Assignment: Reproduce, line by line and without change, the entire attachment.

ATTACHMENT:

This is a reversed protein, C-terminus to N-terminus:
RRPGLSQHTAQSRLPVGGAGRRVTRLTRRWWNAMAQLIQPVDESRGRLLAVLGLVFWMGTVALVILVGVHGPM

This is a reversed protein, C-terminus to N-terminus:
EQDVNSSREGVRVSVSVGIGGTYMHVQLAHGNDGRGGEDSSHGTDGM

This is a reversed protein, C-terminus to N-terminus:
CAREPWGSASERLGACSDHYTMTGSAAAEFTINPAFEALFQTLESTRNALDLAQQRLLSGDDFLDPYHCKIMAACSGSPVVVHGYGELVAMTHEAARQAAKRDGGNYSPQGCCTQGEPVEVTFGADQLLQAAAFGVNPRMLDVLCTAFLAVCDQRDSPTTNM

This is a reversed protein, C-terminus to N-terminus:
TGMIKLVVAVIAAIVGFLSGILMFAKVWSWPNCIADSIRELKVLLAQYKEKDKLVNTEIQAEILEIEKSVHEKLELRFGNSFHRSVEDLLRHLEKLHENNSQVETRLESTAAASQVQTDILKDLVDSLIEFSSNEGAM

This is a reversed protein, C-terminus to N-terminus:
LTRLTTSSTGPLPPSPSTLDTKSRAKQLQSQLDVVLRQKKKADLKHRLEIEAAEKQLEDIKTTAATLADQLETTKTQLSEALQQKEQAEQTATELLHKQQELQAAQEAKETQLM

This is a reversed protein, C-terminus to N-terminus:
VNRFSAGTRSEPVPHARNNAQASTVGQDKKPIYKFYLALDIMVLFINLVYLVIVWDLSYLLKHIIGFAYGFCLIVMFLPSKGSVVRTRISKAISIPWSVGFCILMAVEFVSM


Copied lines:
This is a reversed protein, C-terminus to N-terminus:
RRPGLSQHTAQSRLPVGGAGRRVTRLTRRWWNAMAQLIQPVDESRGRLLAVLGLVFWMGTVALVILVGVHGPM

This is a reversed protein, C-terminus to N-terminus:
EQDVNSSREGVRVSVSVGIGGTYMHVQLAHGNDGRGGEDSSHGTDGM

This is a reversed protein, C-terminus to N-terminus:
CAREPWGSASERLGACSDHYTMTGSAAAEFTINPAFEALFQTLESTRNALDLAQQRLLSGDDFLDPYHCKIMAACSGSPVVVHGYGELVAMTHEAARQAAKRDGGNYSPQGCCTQGEPVEVTFGADQLLQAAAFGVNPRMLDVLCTAFLAVCDQRDSPTTNM

This is a reversed protein, C-terminus to N-terminus:
TGMIKLVVAVIAAIVGFLSGILMFAKVWSWPNCIADSIRELKVLLAQYKEKDKLVNTEIQAEILEIEKSVHEKLELRFGNSFHRSVEDLLRHLEKLHENNSQVETRLESTAAASQVQTDILKDLVDSLIEFSSNEGAM

This is a reversed protein, C-terminus to N-terminus:
LTRLTTSSTGPLPPSPSTLDTKSRAKQLQSQLDVVLRQKKKADLKHRLEIEAAEKQLEDIKTTAATLADQLETTKTQLSEALQQKEQAEQTATELLHKQQELQAAQEAKETQLM

This is a reversed protein, C-terminus to N-terminus:
VNRFSAGTRSEPVPHARNNAQASTVGQDKKPIYKFYLALDIMVLFINLVYLVIVWDLSYLLKHIIGFAYGFCLIVMFLPSKGSVVRTRISKAISIPWSVGFCILMAVEFVSM